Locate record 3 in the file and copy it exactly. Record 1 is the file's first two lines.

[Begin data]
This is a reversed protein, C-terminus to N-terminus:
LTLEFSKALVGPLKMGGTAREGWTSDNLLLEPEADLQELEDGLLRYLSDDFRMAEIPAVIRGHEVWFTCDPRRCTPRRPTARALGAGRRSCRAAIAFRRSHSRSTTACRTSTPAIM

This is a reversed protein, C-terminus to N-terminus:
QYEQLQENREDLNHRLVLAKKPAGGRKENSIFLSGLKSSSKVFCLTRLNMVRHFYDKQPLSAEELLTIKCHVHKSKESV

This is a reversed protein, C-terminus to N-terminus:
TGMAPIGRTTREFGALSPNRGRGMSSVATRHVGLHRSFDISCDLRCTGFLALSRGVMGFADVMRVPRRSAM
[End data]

This is a reversed protein, C-terminus to N-terminus:
TGMAPIGRTTREFGALSPNRGRGMSSVATRHVGLHRSFDISCDLRCTGFLALSRGVMGFADVMRVPRRSAM